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Kichak Vadh by K.P. Khadilkar

Krushnaji Prabhakar Khadilkar was a Marathi playwright from Sangli, Maharashtra. He was a fiery journalist who wrote for Kesari and took inspiration from Bal Gangadhar Tilak. His satire on the British government in Kichak Vadh (1907, The Assassination of Kichak) achieved great public recognition.

The play adapted an episode from Mahabharata where a minister of the court, Kichak, attempted to molest Draupadi and was thus killed by her husband Bhima. Khadilkar used the act of molestation as a metaphor for the unfair British policies in India. Lord Curzon was portrayed as Kichak, and Bhima was represented as an extremist nationalist in contrast to Yudhishtar, a moderate nationalist. The extreme nationalists took revenge for the crimes committed by the British empire. The play echoed the resentment Indians held against the foreign rule and voiced their resistance. The major themes of the play were the quest for freedom, sacrifice, war, and duty. It used allegory to critique the government and mythological characters to invoke sentiments of nationalism.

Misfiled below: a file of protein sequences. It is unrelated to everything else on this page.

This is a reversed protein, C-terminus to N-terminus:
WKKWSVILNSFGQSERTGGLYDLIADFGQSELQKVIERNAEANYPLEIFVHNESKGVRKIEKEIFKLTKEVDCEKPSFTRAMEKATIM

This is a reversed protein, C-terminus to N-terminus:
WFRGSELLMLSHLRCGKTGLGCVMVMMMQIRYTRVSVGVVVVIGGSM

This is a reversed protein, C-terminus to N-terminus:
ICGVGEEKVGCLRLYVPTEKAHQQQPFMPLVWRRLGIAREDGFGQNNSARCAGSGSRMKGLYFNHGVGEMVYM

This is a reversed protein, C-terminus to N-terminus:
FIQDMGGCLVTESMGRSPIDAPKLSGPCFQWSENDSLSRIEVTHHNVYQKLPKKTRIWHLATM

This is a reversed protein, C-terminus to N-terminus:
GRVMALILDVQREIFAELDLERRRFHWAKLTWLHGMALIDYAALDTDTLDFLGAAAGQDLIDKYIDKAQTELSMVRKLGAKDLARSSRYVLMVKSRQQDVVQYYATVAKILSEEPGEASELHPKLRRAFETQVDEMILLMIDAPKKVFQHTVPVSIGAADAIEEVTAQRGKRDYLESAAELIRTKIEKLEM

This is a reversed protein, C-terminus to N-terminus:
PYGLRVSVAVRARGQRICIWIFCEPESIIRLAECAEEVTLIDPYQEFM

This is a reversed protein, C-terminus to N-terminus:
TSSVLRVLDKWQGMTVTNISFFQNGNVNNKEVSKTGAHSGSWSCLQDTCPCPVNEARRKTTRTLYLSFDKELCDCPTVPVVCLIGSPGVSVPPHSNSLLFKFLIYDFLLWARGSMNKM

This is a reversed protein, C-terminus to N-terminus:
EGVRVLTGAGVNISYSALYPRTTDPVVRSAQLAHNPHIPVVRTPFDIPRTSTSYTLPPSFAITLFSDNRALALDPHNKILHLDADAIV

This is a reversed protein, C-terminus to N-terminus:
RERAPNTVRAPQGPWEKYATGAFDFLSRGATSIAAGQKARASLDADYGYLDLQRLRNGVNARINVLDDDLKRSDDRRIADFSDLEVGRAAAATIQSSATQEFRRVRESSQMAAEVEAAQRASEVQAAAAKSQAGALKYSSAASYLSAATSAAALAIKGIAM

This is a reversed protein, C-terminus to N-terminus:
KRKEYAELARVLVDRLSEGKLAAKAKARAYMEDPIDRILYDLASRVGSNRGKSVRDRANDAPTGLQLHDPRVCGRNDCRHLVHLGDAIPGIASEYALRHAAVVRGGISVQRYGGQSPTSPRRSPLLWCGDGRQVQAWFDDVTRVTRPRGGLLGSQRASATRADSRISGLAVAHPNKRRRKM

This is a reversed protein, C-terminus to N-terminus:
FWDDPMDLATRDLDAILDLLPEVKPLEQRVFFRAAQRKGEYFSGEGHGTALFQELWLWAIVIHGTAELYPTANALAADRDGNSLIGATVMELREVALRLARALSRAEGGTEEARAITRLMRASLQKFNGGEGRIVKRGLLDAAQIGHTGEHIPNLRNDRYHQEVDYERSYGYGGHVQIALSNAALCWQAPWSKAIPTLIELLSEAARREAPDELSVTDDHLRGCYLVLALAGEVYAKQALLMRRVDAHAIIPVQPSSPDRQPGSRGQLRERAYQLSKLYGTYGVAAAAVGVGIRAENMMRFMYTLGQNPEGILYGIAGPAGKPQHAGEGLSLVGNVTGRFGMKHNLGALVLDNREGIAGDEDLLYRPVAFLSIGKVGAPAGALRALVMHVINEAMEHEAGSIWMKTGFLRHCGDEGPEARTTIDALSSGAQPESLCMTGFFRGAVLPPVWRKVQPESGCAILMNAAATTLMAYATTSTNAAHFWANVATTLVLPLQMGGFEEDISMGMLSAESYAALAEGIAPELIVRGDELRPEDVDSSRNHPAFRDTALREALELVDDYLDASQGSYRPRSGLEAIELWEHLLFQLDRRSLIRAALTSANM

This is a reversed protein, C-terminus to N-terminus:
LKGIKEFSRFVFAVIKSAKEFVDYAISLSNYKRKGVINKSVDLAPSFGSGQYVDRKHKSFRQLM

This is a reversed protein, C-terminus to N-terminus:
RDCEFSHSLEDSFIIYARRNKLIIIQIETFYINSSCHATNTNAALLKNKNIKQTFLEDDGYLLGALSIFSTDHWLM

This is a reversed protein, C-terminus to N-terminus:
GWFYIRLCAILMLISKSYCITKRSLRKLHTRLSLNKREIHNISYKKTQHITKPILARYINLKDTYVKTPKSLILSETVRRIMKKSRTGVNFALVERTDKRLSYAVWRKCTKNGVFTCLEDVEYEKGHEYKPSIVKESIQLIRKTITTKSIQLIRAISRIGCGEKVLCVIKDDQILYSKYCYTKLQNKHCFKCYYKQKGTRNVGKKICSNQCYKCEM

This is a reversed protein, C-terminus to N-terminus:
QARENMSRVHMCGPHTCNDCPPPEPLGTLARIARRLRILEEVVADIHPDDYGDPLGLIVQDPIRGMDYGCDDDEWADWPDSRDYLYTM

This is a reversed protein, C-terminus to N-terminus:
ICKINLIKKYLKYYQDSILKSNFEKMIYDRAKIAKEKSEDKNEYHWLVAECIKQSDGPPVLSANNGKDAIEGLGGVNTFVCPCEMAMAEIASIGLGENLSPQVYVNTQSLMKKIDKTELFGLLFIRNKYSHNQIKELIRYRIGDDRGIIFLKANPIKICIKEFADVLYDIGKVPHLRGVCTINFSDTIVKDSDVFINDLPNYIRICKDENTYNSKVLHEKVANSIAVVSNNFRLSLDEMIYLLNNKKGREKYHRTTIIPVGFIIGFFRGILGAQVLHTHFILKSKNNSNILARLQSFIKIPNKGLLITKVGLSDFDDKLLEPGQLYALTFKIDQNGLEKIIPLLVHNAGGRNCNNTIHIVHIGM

Thereby employing the popular mythological episodes Indian playwrights managed to make the Indian masses question the unfair colonial rule.

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Marathi Theatrical Group, Bombay, 1870